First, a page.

Math in the Movies

 Every film Pixar has produced has landed in the top fifty highest-grossing animated films of all time.  What’s the secret behind this studio’s enormous success?  

The answer–delivered to a packed college theater by Tony DeRose, a Pixar senior scientist–is math.  Turns out there are formulas behind every step of Pixar’s creative process, from modeling to shading to lighting.  Read more about the math behind family favorites such as Toy Story, The Incredibles, and Up.

 

Fibonacci Everywhere

Fibonacci patterns are everywhere–sand dunes, fingerprints, leopards’ spots.

Each of these systems has strikingly similar features that arise because they’re all under some kind of applied stress, according to a talk presented at the 2011 American Association for the Advancement of Science meeting in Washington, D.C.  What mathematical principles describe everything from plant growth to tiger stripes?  Click here for the complete article.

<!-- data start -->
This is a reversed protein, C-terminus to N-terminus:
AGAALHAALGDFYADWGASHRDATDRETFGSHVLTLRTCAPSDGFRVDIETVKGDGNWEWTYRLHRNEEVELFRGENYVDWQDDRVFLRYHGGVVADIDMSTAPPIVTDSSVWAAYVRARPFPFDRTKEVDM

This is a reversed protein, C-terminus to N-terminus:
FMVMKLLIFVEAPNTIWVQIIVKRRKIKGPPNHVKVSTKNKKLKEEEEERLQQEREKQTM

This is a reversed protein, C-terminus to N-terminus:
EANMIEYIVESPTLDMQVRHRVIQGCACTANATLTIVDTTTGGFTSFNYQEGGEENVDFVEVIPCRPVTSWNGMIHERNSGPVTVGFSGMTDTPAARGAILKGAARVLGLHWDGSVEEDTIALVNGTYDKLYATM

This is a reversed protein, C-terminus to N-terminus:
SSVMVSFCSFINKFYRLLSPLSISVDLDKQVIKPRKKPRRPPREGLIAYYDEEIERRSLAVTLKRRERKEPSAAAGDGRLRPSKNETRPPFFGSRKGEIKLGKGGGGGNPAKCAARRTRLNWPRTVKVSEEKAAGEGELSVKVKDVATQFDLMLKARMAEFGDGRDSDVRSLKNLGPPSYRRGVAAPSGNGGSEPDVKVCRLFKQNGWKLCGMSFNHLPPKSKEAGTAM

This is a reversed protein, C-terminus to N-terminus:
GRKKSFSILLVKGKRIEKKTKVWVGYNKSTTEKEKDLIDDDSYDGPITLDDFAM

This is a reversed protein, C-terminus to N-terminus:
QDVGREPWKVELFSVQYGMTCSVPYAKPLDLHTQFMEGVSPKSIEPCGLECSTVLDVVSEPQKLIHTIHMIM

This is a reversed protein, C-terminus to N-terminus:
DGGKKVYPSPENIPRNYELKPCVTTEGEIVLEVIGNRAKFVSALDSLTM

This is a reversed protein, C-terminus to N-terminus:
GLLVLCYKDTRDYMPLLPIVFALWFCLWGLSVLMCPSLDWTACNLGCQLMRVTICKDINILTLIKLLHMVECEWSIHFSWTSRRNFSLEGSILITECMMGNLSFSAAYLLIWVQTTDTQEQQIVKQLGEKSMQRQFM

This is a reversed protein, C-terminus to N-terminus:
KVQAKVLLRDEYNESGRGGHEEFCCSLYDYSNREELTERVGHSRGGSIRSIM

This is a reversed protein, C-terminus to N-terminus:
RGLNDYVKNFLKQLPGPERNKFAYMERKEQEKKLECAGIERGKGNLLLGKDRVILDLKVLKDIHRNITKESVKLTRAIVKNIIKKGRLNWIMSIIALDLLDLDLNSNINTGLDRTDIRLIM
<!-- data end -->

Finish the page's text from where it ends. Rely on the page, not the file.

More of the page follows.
New York City in Numbers

"New York City seems pretty extraordinary: Its residents make more money, produce more stuff and commit more violent crimes than those of any other U.S. city. And New Yorkers are nearly the most creative, as judged by the total number of patents they produce.

"But according to mathematician Luís Bettencourt, New York is actually quite average, given its size. For a really exceptional place, swap coasts and look at San Francisco."

The Digital Divide

Knowledge is power.  This is as true today as it was centuries ago, although of recent, this old adage has taken on new meaning. 

With the spread of the Internet and other information and communication technologies (ICT), some countries are finding themselves endowed with unprecedented power, while other countries are finding themselves falling behind.  And this was expected.  What wasn’t expected, however, was that Jamaica, Hungary, and 16 other countries would be ahead of the United States, and that China would lag far behind nations such as Columbia and Uruguay.  Read more about the recent "GDP vs. Internet Access" study that’s left researchers scratching their heads.